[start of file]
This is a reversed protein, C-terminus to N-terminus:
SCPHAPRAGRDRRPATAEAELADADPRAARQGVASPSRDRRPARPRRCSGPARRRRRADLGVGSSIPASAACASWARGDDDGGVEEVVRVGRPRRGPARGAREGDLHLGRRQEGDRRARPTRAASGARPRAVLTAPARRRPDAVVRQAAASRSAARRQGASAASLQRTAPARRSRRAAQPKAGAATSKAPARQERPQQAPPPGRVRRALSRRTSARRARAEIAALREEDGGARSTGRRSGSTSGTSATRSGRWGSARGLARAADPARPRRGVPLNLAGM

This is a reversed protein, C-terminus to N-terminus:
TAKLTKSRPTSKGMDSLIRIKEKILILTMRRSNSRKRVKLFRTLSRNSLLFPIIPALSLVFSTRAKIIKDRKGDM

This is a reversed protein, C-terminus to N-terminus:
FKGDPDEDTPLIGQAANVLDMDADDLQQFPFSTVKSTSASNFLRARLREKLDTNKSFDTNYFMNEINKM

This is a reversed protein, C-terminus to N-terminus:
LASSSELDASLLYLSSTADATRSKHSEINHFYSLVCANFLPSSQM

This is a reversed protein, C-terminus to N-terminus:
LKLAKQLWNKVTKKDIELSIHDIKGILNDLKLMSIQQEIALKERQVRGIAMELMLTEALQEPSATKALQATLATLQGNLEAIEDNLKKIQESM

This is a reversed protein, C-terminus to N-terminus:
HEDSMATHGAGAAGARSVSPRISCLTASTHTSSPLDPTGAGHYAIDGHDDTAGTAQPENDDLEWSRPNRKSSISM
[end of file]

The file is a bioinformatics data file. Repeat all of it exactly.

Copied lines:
This is a reversed protein, C-terminus to N-terminus:
SCPHAPRAGRDRRPATAEAELADADPRAARQGVASPSRDRRPARPRRCSGPARRRRRADLGVGSSIPASAACASWARGDDDGGVEEVVRVGRPRRGPARGAREGDLHLGRRQEGDRRARPTRAASGARPRAVLTAPARRRPDAVVRQAAASRSAARRQGASAASLQRTAPARRSRRAAQPKAGAATSKAPARQERPQQAPPPGRVRRALSRRTSARRARAEIAALREEDGGARSTGRRSGSTSGTSATRSGRWGSARGLARAADPARPRRGVPLNLAGM

This is a reversed protein, C-terminus to N-terminus:
TAKLTKSRPTSKGMDSLIRIKEKILILTMRRSNSRKRVKLFRTLSRNSLLFPIIPALSLVFSTRAKIIKDRKGDM

This is a reversed protein, C-terminus to N-terminus:
FKGDPDEDTPLIGQAANVLDMDADDLQQFPFSTVKSTSASNFLRARLREKLDTNKSFDTNYFMNEINKM

This is a reversed protein, C-terminus to N-terminus:
LASSSELDASLLYLSSTADATRSKHSEINHFYSLVCANFLPSSQM

This is a reversed protein, C-terminus to N-terminus:
LKLAKQLWNKVTKKDIELSIHDIKGILNDLKLMSIQQEIALKERQVRGIAMELMLTEALQEPSATKALQATLATLQGNLEAIEDNLKKIQESM

This is a reversed protein, C-terminus to N-terminus:
HEDSMATHGAGAAGARSVSPRISCLTASTHTSSPLDPTGAGHYAIDGHDDTAGTAQPENDDLEWSRPNRKSSISM